All in all, you have to concentrate much more and that makes it incredibly tiring, At least this didn’t come as a total shock, as I have stood in for Nick Ferrari on his breakfast show a few times, and the same disciplines apply. On Monday, when I got home at 9.15pm, I sat down to watch TV but immediately fell asleep and didn’t wake for a couple of hours.

Monday’s show turned out to be rather different from the norm as it was dominated by the Chris Huhne and Vicky Pryce sentencing. I love shows with breaking news as the adrenaline really flows. It really tests you as a broadcaster as you’re flying by the seat of your pants. OK, on this, I knew the story inside out, but on other occasions I have had to handle stories about which I knew next to nothing, Emerging from that knowing you did well, is one of the best feelings you can have in broadcasting. Because of the Breaking News we had to delay our broadcast of a 12 minute interview with the new Archbishop of Canterbury, which was a pity, but it still made some headlines the next day, over his comments on bankers’ bonuses. It also made headlines for other reasons, which you can read about HERE! Monday went well, but I knew I hadn’t quite found my voice yet.

Tuesday’s show got off to a dodgy start when I was interviewing Ann Widdecombe in Rome about the Papal Election. She had a very dodgy mobile signal, and it all went downhill from there. The rest of the show was fine, but being me I beat myself up about the first hour, which was definitely not up to scratch. Even though the other three hours were fine, I started to wonder if I was ever going to enjoy this as much as my evening show. All presenters, I suspect, have moments of self doubt, and this was mine. But I soon got over it. I looked back to the hour we did on Dementia Care. Actor Keith Allen came in for the last 15 minutes, ostensibly to talk about his new film VINYL, but he ended up talking incredibly movingly about caring for his father, who suffers from Dementia.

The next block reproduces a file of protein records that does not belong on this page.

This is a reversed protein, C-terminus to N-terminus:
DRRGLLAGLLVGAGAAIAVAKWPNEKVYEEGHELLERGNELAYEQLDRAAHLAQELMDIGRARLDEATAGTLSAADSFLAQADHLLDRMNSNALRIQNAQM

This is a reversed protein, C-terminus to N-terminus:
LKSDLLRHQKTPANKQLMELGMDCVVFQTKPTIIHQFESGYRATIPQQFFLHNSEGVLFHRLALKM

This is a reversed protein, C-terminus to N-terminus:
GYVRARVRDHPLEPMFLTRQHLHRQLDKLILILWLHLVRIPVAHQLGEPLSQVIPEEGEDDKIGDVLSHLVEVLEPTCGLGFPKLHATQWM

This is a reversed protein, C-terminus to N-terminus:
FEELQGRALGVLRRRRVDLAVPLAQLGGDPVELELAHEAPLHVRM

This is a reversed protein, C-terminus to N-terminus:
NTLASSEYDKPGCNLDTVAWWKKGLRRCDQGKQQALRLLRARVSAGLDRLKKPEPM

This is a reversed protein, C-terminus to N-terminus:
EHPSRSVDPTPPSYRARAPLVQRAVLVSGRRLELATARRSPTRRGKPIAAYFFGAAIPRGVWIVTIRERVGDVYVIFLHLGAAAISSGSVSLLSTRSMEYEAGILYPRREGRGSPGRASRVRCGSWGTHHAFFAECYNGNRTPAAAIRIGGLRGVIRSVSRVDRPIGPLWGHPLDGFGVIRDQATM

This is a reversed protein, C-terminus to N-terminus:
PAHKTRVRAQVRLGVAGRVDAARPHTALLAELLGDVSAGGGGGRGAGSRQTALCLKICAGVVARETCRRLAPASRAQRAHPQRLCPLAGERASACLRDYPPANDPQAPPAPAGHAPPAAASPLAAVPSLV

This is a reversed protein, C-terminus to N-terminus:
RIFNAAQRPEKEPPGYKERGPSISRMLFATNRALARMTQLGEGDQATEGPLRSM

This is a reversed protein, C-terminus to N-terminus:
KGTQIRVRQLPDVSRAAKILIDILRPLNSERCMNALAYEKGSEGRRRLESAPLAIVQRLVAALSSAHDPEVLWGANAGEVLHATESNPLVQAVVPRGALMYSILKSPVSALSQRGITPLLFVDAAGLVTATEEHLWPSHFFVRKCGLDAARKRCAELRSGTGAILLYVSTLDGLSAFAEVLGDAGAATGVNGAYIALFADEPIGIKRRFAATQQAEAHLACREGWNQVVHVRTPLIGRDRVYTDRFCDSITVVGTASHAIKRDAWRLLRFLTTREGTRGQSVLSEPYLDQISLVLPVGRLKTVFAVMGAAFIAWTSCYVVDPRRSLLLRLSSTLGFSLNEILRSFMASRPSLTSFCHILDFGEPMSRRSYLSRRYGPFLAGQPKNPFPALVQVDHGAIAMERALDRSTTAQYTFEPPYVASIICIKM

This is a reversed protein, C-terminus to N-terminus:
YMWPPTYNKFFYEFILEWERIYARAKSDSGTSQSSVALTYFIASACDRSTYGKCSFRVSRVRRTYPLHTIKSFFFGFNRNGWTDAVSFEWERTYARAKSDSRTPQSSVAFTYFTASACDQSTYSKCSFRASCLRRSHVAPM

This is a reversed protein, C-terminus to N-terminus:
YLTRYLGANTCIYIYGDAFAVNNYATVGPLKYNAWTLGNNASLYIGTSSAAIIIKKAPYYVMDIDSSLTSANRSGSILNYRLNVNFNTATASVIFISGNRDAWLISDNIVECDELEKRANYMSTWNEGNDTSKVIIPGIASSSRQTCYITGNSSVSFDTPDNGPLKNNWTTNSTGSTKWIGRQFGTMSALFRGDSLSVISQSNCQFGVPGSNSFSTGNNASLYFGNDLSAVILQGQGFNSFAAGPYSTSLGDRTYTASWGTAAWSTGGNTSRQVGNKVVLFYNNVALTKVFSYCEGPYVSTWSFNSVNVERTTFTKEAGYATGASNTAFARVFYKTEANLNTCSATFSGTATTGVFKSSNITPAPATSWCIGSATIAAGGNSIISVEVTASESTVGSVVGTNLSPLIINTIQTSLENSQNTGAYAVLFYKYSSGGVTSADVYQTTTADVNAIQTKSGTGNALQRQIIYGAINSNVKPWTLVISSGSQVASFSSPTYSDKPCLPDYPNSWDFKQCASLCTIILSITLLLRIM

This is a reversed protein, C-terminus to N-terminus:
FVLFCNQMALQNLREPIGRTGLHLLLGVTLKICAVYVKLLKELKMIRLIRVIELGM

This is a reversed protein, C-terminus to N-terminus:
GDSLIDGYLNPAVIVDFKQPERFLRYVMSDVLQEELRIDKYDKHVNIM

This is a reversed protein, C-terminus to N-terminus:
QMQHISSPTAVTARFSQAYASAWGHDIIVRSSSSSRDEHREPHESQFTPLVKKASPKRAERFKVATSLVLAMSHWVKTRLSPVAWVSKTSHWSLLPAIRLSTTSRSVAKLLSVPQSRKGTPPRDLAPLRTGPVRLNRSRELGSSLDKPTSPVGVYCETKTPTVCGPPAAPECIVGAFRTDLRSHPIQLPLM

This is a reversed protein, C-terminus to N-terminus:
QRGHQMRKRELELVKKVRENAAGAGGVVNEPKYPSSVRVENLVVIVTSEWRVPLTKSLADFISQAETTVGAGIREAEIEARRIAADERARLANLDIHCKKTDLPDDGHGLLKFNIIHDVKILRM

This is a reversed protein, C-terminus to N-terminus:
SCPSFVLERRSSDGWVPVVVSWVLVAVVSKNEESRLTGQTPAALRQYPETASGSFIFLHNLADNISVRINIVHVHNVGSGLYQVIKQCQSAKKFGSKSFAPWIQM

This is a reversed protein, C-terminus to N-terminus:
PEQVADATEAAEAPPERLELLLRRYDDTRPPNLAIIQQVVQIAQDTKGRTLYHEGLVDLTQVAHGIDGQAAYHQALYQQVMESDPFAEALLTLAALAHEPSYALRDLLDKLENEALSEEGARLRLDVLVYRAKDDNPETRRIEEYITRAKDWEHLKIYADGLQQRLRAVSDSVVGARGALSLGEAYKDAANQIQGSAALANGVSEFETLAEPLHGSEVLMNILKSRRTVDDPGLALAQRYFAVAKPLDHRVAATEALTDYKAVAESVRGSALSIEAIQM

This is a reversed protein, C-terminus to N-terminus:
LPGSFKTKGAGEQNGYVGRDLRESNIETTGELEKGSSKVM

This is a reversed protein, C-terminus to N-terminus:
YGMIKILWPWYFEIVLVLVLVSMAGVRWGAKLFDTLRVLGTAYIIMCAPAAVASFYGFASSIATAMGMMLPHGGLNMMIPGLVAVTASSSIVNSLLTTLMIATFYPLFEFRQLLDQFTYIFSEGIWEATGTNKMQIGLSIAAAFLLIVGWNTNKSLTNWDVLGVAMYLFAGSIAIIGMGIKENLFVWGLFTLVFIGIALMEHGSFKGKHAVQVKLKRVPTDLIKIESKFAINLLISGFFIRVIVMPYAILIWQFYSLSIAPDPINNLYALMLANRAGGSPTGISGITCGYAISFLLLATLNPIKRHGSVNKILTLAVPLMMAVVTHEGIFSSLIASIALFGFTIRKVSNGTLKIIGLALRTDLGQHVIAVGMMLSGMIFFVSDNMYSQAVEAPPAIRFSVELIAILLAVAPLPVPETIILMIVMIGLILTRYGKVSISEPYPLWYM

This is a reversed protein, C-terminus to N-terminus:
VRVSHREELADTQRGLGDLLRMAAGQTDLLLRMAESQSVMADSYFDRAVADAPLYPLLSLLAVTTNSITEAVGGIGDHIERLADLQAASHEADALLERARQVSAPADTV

Wednesday was Pope day, and again all our plans went out the window as we reverted to breaking news mode. And I think we did brilliant job, even if i say so myself. I think we made it all very accessible, fun and had some great people commentating on what was going on. Former Labour MP Andrew Mackinlay had been on my evening show a few weeks before and he described himself as an ‘Amateur Pope Watcher’. Well, he turned out to be a revelation. And then somehow we managed to combine the subjects of the election of a new Pope and Minimum Alcohol Pricing in our last hour. Somehow it seemed to work.

So far so good. But it was interesting to note that people were still coming out with the view that my somewhat laid back style of presenting couldn’t possibly work in a Drivetime show and that it was bound to be a disaster, Two words. Eddie Mair. Just because a presenter doesn’t shout at interviewees or callers, or interrupt all the time, doesn’t mean they can’t present a Drivetime show. I certainly agree you have to make it more pacey, but I like to presume I have been asked to do this show because of my style rather than despite it.